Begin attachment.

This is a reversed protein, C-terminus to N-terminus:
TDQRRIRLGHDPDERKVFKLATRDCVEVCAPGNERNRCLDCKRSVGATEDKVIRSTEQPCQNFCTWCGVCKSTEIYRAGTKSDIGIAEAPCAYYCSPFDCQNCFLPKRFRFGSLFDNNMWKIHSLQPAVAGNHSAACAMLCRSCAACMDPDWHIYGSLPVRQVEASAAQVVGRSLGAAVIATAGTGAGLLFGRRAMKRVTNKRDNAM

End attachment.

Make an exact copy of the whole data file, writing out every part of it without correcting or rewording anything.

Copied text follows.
This is a reversed protein, C-terminus to N-terminus:
TDQRRIRLGHDPDERKVFKLATRDCVEVCAPGNERNRCLDCKRSVGATEDKVIRSTEQPCQNFCTWCGVCKSTEIYRAGTKSDIGIAEAPCAYYCSPFDCQNCFLPKRFRFGSLFDNNMWKIHSLQPAVAGNHSAACAMLCRSCAACMDPDWHIYGSLPVRQVEASAAQVVGRSLGAAVIATAGTGAGLLFGRRAMKRVTNKRDNAM